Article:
Taking a Bite Out of Jaws
We woke at 5:00 in the morning, for a two hour drive from Cape Town to Gansbaai, a small town considered to be the “Shark Capital of the World”. A group of friends from back home were here to spend a couple of weeks with me and together with Robyn; we had decided to go on what has to be the ultimate wildlife adventure. We were all way too excited to sleep and watched the sun rise as we drove along. Upon arrival, we were given breakfast and a safety briefing, and then headed out into open water.
The sea was rough at first but calmed down a little once we got out in the open water. That didn’t stop people from losing their breakfast though and at some point I was even worried that not everyone would be able to get into the water. But our crew was very professional from Marine Dynamics Shark Tours and full of tips and tricks to survive the somewhat rough start of the day.
We had barely dropped anchor when a shark appeared. We hurried ourselves into wetsuits while the crew dropped the cage into the water. It hung off the side of the boat and fit six people comfortably. We opted not going in to the cage as group number 1, as we all felt a little bit nervous and wanted to see some of the others go in first.
By the time the first group was finished, we could hardly wait to get into the cage. Lowering myself into the cage, I felt my breath catch at the freezing cold Atlantic water. The cage was set up with bars to hold on to, head above water, gently paddling our feet. A bit nerve-wracking I must say, from the boat we were able to see the sharks coming, but now, with our heads just above water there was no way to tell what was right in front of us. It was only when the crew yelled “Down!” we knew there was a shark nearby. I took a deep breath and plunged into the murky depths just as a massive grey-white form powered past my head, overwhelming me with its size and sheer awesomeness. I wasn’t afraid at all – I just couldn’t believe that I was witnessing such a fantastic creature less than a meter away. I was only down for a few seconds, but the sight of that glimmering, white-blue eye will stay with me forever. We must have had at least 30 minutes in the cage, we completely lost track of time, ducking down every time a great white launched itself towards the cage or the baits that the crew was throwing at them.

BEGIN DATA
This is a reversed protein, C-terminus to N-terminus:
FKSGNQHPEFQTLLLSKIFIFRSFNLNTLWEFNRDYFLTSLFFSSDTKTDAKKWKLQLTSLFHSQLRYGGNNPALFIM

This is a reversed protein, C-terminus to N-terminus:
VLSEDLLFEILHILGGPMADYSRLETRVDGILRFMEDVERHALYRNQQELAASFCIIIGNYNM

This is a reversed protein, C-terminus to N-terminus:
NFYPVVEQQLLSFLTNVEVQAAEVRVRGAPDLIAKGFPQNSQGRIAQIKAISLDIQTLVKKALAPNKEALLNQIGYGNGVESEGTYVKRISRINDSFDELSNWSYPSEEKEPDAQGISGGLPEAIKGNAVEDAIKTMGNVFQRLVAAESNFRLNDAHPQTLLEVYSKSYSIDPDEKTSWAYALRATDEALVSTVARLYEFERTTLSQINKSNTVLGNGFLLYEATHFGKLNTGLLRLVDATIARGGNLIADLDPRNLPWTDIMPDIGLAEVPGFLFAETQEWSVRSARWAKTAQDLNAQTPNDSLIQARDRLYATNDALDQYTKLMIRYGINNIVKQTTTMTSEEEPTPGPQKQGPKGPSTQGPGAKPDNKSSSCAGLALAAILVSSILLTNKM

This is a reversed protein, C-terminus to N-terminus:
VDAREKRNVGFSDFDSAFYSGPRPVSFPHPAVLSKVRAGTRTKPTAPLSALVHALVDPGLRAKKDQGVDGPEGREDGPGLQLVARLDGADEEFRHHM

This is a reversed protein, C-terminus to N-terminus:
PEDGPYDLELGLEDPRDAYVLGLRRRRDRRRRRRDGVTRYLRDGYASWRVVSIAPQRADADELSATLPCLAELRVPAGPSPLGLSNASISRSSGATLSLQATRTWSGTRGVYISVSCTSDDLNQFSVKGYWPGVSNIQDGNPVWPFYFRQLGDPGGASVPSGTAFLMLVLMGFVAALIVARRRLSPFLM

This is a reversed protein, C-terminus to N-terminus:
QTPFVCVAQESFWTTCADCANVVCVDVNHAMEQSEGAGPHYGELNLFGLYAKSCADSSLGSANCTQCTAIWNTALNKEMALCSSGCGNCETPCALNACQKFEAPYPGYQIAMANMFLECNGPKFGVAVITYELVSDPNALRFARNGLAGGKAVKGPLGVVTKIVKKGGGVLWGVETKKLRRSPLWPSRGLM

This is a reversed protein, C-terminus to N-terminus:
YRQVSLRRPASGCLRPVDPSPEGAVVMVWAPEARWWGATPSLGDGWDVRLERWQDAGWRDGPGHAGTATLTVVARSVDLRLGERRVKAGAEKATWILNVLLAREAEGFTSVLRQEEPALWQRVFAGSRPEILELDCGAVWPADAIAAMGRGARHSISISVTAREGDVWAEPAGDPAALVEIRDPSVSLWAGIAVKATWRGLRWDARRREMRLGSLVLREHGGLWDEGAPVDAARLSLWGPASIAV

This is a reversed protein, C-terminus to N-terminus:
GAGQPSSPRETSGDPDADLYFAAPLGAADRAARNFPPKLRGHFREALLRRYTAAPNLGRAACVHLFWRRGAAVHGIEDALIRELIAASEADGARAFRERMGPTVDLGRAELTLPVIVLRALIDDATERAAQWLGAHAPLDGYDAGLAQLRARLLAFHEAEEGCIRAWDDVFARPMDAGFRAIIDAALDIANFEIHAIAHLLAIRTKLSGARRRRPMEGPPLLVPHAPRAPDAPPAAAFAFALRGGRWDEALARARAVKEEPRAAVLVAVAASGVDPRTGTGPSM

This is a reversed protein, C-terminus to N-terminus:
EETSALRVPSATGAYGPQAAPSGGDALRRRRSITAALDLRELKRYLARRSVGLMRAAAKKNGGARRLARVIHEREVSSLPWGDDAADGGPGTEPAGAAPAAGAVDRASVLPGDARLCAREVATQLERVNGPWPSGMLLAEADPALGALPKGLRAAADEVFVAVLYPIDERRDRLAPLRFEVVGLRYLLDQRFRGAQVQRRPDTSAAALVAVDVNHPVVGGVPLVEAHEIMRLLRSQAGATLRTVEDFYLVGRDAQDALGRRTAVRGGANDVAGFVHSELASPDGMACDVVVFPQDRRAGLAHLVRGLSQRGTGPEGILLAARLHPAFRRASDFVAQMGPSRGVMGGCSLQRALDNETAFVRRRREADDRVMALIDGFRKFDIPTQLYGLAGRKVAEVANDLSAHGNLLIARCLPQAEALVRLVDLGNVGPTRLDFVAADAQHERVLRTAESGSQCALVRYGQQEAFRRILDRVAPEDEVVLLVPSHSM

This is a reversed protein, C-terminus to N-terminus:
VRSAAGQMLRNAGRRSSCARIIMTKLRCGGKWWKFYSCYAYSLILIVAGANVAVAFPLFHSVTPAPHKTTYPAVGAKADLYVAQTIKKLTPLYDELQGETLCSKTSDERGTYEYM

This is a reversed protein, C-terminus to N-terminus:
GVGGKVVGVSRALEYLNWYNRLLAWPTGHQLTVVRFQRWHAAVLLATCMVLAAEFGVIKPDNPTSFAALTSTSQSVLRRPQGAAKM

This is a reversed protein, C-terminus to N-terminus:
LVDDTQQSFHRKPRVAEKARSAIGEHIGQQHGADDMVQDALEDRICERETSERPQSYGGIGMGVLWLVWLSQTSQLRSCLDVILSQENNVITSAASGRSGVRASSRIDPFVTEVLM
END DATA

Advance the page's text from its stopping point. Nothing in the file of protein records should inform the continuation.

When we emerged from the cage we were all shaking from both the cold water but most of all adrenaline. We did it! We quickly got out of our wetsuits and cuddled up on the roof of the boat, watching while the rest of their group got their time with the beasts. As the water became more filled with fish guts and blood, the sharks became more excitable. They jumped after the fish head that the bait guy kept throwing out with more gusto and came out of the water breaching for us on more than one occasion.
Marine Dynamics are professional, dedicated shark enthusiasts and spending a day out on sea with them is not only thrilling but also educational. By the end, we had seen no less than 13 different sharks, the biggest one being four and a half meters. What surprised me was that following the initial excitement of seeing the sharks up close, my mood quite quickly turned to being calm and peaceful. I know you're probably thinking that "peaceful" is the last word you'd use to describe a great white shark encounter, but it is true. They're elegant and powerful animals that deserve our respect. Being surrounded by them in a controlled environment is exciting but also tranquil.
When it comes to bragging rights and a pure adrenaline rush you just can’t beat going eye-to-eye with a great white shark and I am so happy that my friends were here to share the experience with me.
Pictures courtesy of the Marine Dynamics website.